Previous to joining up he was in the employ of the Avon Rubber Co., he was also a member of “Spa” L.O.G.T. This the second son of Mr. and Mrs. Male to be killed in action, his brother Walter, also of the Wilts Territorials, being killed at Bagdad (sic), in March of this year.

Two brothers are still serving in the Royal Navy and one in the Royal Marine Light Infantry. The father is an old Volunteer and both grandfathers were Crimean veterans, one of them still living.

At the weekly meeting of the “Spa” Lodge on Tuesday evening a vote of sympathy and condolence was passed with the family of Bro. Male.

News has also been received of the death action two other employees of the Avon Robber Company.

Private John Alford, who was about 30 years of age, and lived at Whitley, had been employed by the works for some years, and was well known. He joined the Army in the early part of the present year and served with the Wilts Regt. in France, where he was wounded a few days ago, and died shortly after. He leaves a widow and a child.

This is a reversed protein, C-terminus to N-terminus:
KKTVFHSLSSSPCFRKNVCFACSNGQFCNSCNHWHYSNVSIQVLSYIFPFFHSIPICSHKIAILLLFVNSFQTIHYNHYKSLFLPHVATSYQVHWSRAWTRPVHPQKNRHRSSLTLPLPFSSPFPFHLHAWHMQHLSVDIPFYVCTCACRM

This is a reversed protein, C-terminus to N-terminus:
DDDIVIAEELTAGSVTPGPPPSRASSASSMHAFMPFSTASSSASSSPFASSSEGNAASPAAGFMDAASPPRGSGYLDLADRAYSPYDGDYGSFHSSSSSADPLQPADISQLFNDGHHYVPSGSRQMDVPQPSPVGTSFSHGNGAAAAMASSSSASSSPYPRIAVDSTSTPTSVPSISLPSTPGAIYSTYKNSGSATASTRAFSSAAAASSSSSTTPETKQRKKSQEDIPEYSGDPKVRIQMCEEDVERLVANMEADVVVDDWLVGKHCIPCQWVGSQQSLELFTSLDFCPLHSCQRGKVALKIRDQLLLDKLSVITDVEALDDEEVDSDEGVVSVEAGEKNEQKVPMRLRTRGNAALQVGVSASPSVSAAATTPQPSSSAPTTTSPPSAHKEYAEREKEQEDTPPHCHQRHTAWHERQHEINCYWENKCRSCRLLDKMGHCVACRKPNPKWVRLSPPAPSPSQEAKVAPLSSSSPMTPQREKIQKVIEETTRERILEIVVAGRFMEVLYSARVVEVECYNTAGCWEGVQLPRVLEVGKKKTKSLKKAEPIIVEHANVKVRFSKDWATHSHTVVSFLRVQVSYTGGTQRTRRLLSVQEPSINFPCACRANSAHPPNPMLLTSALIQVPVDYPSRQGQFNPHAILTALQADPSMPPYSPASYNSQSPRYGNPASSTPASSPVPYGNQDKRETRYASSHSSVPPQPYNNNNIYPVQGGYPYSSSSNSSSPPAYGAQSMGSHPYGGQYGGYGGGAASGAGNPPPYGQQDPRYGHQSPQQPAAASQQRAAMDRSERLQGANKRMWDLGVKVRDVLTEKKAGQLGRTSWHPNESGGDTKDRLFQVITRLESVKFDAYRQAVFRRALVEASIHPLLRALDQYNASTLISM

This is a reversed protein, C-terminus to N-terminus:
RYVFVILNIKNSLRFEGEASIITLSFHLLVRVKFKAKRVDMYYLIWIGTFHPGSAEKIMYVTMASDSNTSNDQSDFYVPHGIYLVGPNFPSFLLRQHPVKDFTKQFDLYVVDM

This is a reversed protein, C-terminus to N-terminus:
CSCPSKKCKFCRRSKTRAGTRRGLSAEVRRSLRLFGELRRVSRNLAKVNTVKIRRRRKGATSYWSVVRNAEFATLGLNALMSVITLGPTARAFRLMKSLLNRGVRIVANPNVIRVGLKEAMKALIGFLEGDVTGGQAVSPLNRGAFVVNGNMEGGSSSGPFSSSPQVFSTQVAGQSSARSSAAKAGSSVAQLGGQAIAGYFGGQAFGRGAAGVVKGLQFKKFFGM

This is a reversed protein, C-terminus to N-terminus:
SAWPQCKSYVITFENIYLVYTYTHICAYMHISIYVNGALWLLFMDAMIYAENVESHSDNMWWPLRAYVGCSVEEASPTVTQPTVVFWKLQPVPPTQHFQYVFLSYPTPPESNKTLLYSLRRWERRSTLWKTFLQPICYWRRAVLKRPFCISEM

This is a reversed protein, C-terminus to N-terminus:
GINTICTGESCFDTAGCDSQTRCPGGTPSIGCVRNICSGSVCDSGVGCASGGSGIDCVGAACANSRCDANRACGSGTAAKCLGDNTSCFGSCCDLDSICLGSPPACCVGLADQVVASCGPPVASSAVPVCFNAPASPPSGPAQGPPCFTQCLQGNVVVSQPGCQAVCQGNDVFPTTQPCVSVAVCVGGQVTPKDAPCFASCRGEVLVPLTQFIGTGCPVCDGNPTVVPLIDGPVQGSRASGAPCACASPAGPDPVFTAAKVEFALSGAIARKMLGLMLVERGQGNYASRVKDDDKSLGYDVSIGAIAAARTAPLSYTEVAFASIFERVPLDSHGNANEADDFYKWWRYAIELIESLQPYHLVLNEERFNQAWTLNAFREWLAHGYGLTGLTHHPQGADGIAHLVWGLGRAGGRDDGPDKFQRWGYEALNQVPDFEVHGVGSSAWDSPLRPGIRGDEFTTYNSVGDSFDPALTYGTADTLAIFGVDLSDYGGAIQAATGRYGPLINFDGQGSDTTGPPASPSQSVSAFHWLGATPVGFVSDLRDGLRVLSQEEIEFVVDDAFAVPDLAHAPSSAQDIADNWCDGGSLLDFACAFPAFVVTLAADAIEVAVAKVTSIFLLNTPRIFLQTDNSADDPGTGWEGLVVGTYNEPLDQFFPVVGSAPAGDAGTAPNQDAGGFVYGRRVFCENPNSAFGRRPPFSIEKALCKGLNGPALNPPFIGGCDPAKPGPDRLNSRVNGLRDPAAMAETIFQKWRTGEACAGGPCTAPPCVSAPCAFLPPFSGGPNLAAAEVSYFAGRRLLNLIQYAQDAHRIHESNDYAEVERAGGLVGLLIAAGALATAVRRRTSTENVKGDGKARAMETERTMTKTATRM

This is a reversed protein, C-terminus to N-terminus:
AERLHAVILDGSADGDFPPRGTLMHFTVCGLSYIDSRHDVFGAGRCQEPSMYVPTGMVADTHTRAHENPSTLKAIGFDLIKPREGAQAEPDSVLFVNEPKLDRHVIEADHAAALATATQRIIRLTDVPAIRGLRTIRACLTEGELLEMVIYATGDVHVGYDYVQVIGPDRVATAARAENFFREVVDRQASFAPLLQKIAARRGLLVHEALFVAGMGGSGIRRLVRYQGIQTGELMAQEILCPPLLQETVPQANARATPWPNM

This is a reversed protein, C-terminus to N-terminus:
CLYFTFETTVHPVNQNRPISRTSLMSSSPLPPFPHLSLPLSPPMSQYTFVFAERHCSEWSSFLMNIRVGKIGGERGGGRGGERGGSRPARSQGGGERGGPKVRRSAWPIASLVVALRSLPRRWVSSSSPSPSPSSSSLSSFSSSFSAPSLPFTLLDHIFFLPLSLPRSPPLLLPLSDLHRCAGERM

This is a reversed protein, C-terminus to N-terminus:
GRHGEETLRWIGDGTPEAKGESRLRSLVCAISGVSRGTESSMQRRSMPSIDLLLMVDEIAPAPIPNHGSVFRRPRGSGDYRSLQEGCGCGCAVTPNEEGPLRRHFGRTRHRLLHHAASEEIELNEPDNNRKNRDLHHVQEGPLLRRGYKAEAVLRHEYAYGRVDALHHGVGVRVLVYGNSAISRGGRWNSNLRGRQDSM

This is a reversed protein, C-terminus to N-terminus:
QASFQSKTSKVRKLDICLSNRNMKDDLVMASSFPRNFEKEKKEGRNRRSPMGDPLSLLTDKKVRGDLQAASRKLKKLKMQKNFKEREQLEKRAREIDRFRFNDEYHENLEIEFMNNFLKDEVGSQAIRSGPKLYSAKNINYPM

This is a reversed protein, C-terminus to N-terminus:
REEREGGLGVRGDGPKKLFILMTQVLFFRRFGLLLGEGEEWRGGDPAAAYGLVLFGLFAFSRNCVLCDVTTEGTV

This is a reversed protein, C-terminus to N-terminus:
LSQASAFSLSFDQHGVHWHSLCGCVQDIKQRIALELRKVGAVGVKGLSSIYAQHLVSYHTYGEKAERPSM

Private George Curnick, of Beanacre, another former employee of the Company, joined the Forces in April last, at the age of 18, and after serving for a few months with the Willa Regt. in France, has been killed in action.

Much sympathy is felt with the bereaved families.

MALE

Walter Lewin

Private 202009, 1st/4th Battalion, Hampshire Regiment. Killed by bomb in Mesopotamia 31st March 1917. Member of the The Workers' Union, Melksham Branch. Buried in BAGHDAD (NORTH GATE) WAR CEMETERY, Iraq. Plot X. Row H. Grave 1. Also commemorated on the Avon Employees Memorial.

Extract from Wiltshire Times and Trowbridge Advertiser